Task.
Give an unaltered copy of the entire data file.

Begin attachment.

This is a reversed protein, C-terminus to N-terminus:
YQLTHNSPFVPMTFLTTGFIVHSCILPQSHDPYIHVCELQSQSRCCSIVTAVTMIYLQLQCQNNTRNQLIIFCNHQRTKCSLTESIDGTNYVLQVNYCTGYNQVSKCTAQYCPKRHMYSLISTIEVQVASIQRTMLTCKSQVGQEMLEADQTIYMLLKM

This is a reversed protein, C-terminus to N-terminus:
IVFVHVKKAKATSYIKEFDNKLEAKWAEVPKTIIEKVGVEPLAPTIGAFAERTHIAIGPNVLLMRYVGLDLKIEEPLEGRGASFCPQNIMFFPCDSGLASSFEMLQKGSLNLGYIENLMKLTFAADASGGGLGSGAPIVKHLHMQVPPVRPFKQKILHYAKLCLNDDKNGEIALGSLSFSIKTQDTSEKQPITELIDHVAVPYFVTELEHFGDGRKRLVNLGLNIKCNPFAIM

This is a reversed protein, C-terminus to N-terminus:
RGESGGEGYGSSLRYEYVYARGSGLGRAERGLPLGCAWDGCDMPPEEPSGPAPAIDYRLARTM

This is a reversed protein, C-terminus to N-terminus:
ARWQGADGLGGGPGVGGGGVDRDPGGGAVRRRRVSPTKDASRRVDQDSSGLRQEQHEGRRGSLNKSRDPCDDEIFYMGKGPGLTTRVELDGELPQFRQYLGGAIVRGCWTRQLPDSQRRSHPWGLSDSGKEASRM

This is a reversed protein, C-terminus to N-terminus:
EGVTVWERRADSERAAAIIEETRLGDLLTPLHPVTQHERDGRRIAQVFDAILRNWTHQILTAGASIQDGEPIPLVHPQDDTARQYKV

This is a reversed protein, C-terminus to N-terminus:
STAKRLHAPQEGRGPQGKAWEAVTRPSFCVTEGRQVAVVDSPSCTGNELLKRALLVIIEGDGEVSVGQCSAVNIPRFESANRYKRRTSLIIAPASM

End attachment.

This is a reversed protein, C-terminus to N-terminus:
YQLTHNSPFVPMTFLTTGFIVHSCILPQSHDPYIHVCELQSQSRCCSIVTAVTMIYLQLQCQNNTRNQLIIFCNHQRTKCSLTESIDGTNYVLQVNYCTGYNQVSKCTAQYCPKRHMYSLISTIEVQVASIQRTMLTCKSQVGQEMLEADQTIYMLLKM

This is a reversed protein, C-terminus to N-terminus:
IVFVHVKKAKATSYIKEFDNKLEAKWAEVPKTIIEKVGVEPLAPTIGAFAERTHIAIGPNVLLMRYVGLDLKIEEPLEGRGASFCPQNIMFFPCDSGLASSFEMLQKGSLNLGYIENLMKLTFAADASGGGLGSGAPIVKHLHMQVPPVRPFKQKILHYAKLCLNDDKNGEIALGSLSFSIKTQDTSEKQPITELIDHVAVPYFVTELEHFGDGRKRLVNLGLNIKCNPFAIM

This is a reversed protein, C-terminus to N-terminus:
RGESGGEGYGSSLRYEYVYARGSGLGRAERGLPLGCAWDGCDMPPEEPSGPAPAIDYRLARTM

This is a reversed protein, C-terminus to N-terminus:
ARWQGADGLGGGPGVGGGGVDRDPGGGAVRRRRVSPTKDASRRVDQDSSGLRQEQHEGRRGSLNKSRDPCDDEIFYMGKGPGLTTRVELDGELPQFRQYLGGAIVRGCWTRQLPDSQRRSHPWGLSDSGKEASRM

This is a reversed protein, C-terminus to N-terminus:
EGVTVWERRADSERAAAIIEETRLGDLLTPLHPVTQHERDGRRIAQVFDAILRNWTHQILTAGASIQDGEPIPLVHPQDDTARQYKV

This is a reversed protein, C-terminus to N-terminus:
STAKRLHAPQEGRGPQGKAWEAVTRPSFCVTEGRQVAVVDSPSCTGNELLKRALLVIIEGDGEVSVGQCSAVNIPRFESANRYKRRTSLIIAPASM